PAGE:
What do Medicare Supplement/Medigap Plans Offer?
There are currently eight additional plans available that offer additional medical coverage beyond what’s provided in Parts A and B. You can enroll in these Medicare Medigap plans at most private insurance companies and pay higher premiums for this additional coverage. Medicare will then reimburses these Medigap plan companies to cover your Part A and Plan B expenses.
It’s important to understand what these different insurance plans have to offer. No two plans are entirely alike. Here’s a comparison of the each of these eight Medicare Medigap plans:
Medigap Plan C
Medigap Plan C can pay for dental, vision and hearing exam costs. Plan C, however, is scheduled to phase out and will not be available to new Medicare enrollees starting in 2020. People who were eligible for the Medicare system before that time can still choose to sign up for Plan C coverage after 2020.
Medigap Plan D
Medigap Plan D is supplementary coverage that pays for prescription medication expenses. Insurance companies will also offer this type of Medigap plan. Enrollees who reside in a Medigap Plan D service area can apply for this type of coverage.
Medigap Plan F
Medigap Plan F pays for hospice care co-payments and nursing facility expenses. Plan F will also cover up to 80 percent of any unplanned, emergency medical expenses you might run up while you’re traveling abroad. Plan F can also cover all of your Part A and Plan B benefits for an additional 365 days, once they’ve been expended.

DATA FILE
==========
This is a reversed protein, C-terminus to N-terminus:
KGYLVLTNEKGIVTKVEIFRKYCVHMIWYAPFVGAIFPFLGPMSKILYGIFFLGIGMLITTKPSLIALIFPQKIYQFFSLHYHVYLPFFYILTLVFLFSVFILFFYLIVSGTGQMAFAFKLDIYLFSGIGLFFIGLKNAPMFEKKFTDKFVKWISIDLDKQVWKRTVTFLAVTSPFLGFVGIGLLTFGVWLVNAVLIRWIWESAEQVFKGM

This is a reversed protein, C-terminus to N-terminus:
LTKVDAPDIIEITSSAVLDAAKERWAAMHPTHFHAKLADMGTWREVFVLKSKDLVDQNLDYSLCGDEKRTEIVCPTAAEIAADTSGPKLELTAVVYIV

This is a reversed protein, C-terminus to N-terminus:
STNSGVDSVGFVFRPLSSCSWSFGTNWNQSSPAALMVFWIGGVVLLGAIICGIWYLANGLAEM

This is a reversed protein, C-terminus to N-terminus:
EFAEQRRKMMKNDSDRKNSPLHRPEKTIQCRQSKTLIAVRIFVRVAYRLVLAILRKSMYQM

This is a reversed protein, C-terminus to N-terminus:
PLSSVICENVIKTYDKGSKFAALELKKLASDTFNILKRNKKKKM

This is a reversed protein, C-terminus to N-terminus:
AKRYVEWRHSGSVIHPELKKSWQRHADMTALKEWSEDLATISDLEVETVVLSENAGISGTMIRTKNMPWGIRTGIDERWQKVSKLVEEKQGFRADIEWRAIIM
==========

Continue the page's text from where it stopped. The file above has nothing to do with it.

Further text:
Medigap Plan G
Medigap Plan G can help cover hospitalization expenses for another 365 days beyond what Parts A and B will cover. Nursing facility, hospice co-pays, and blood transfusions are also covered by Medigap Plan G.
Medigap Plans K, L, and M
Medigap Plans K , L, and M are similar because they all pay portions of healthcare fees beyond what Parts A and Plan B can cover. Medigap Plan K will help pay for another 50 percent of nursing facility and hospice care costs while Medigap Plan L will help cover 70 percent of these like costs. Medigap Plan M will cover another 20 percent of these expenses.
Medigap Part N
Medigap Plan N pays for fees associated with ambulance transport or lab work expenses. Medigap Part N can also cover imaging and other health care services.
Have any lingering questions about these Medicare supplement plans? Will a Medicap plan work for you and your spouse when it’s time to retire? If you’re expecting to retire after the scheduled end of Medigap Plan C in 2020, then you will also need to find alternatives to make your health care coverage complete.
You can find out more about each Medicare supplement plan on this Medigap comparison chart that highlights the benefits of each of these plans. If you’re thinking of retirement, familiarize yourself with this chart so that you can compare Medicare supplement plans. Get the most out of that benefit you’ve worked a lifetime to enjoy.